Yet, if we’re honest, the world hasn’t done well at honoring God’s image in ethnic diversity, right? Every human has sinned against others, neglecting each other’s value and purpose, and the systems we create reinforce our sinful attitudes. This plays out in racism, social injustices, discrimination, and systemic inequality.
If the Kingdom of God is made of every tribe, tongue, and nation, then it is our responsibility as followers of Christ to create and nurture a culture of hospitality so that anyone from any tribe/tongue/nation can be in fellowship with us, and experience the Kingdom as it should be: a place of healing, hope, the righting of wrongs, and reconciliation. At Two Rivers, we believe every person (regardless of ethnicity or culture) shares in this responsibility to care for those that are – and aren’t yet – represented in our community.
What does it mean for us to nurture a culture of hospitality that embraces different ethnic expressions of the Gospel and the diverse design of God’s image bearers?
Nurturing a Culture and Space of Hospitality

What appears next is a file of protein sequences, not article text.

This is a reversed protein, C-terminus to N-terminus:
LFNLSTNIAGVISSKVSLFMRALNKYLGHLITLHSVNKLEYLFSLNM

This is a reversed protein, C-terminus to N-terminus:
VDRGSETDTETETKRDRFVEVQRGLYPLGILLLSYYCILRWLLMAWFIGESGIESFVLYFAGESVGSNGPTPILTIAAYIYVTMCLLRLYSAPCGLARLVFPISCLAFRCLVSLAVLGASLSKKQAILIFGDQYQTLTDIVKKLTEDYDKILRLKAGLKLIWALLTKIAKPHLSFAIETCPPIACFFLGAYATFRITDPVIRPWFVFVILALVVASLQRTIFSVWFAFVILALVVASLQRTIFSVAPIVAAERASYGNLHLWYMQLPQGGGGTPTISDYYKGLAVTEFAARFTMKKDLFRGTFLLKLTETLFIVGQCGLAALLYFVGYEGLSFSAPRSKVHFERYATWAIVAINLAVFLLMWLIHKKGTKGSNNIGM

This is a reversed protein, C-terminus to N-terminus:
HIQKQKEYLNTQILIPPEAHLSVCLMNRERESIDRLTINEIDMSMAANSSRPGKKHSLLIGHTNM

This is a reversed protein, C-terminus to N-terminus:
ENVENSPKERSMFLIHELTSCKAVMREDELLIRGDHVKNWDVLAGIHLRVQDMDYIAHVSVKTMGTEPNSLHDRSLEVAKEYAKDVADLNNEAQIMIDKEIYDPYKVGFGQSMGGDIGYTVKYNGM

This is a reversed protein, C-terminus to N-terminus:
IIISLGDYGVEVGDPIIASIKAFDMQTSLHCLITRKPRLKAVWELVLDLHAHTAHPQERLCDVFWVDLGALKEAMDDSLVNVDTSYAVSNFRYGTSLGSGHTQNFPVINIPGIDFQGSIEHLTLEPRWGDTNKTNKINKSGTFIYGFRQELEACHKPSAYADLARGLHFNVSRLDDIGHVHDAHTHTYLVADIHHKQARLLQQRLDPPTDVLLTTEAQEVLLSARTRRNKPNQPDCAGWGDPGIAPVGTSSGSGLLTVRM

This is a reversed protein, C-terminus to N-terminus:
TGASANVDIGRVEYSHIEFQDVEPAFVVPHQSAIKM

It is important to note that if you are within the majority culture, you may not realize how most aspects of society are tailored towards you. Your way is presented as the “right” way, (ex: most toy dolls are portrayed as white beyond actual population statistics) and it is usually affirmed by what you’re taught in school, people in leadership positions, the media (movies, TV, magazines), etc. It takes a conscious effort to consider how someone not in the majority culture might experience a space differently. Imagine visiting a foreign country. What are some differences you might notice as you enter a space where you might be the minority? Differences could include language, cuisine, schedules, dress code.
Here are four suggestions to consider:
1. Listen: Cross-cultural community will require us to be willing to ask questions about what the minority experience is like. Ask others if they’re comfortable sharing their perspective. Then, if they are, listen . Listen in a group setting, listen in a one-on-one setting. Gain a new perspective in how others process the world you live in. Listening involves empathizing, mourning with those who mourn, and rejoicing with those who rejoice. What we hear may not always be pleasant; but we need to persevere in love to foster a setting for healing. In order to listen well, we should also be aware of current events that might affect brothers and sisters of different ethnic backgrounds. There’s no need to be an expert on all topics, but we should be informed and educated on issues that affect our friends if we hope to truly love and experience fellowship with them. What’s going on in your city, state, country, or the world? Now consider what someone from a different ethnic background/culture might experience when entering a space you’ve created. Do they feel like they are “at home” with their brothers and sisters in Christ, or do they feel like an outsider?